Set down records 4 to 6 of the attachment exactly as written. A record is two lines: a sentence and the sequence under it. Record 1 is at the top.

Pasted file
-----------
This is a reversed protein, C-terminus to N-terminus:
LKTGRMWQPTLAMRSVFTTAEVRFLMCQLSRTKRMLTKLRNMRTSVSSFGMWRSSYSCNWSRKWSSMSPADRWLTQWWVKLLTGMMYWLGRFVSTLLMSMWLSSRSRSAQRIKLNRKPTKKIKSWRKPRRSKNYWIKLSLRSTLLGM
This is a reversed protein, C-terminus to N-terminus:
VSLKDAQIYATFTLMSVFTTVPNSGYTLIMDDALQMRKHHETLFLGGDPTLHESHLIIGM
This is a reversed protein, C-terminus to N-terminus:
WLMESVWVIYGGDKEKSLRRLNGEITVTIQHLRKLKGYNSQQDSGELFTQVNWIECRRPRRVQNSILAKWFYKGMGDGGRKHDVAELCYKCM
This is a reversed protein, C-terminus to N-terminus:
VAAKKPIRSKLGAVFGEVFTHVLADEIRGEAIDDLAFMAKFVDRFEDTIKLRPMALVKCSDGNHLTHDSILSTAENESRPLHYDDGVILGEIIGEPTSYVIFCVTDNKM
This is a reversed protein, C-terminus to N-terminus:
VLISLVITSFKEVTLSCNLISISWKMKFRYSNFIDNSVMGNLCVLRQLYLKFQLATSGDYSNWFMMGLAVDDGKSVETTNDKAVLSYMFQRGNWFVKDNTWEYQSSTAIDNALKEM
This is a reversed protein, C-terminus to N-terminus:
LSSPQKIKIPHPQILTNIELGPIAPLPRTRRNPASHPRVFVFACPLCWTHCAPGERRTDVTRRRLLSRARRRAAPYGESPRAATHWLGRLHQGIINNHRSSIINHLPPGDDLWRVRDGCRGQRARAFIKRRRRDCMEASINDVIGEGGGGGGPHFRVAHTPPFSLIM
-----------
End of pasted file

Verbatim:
This is a reversed protein, C-terminus to N-terminus:
VAAKKPIRSKLGAVFGEVFTHVLADEIRGEAIDDLAFMAKFVDRFEDTIKLRPMALVKCSDGNHLTHDSILSTAENESRPLHYDDGVILGEIIGEPTSYVIFCVTDNKM
This is a reversed protein, C-terminus to N-terminus:
VLISLVITSFKEVTLSCNLISISWKMKFRYSNFIDNSVMGNLCVLRQLYLKFQLATSGDYSNWFMMGLAVDDGKSVETTNDKAVLSYMFQRGNWFVKDNTWEYQSSTAIDNALKEM
This is a reversed protein, C-terminus to N-terminus:
LSSPQKIKIPHPQILTNIELGPIAPLPRTRRNPASHPRVFVFACPLCWTHCAPGERRTDVTRRRLLSRARRRAAPYGESPRAATHWLGRLHQGIINNHRSSIINHLPPGDDLWRVRDGCRGQRARAFIKRRRRDCMEASINDVIGEGGGGGGPHFRVAHTPPFSLIM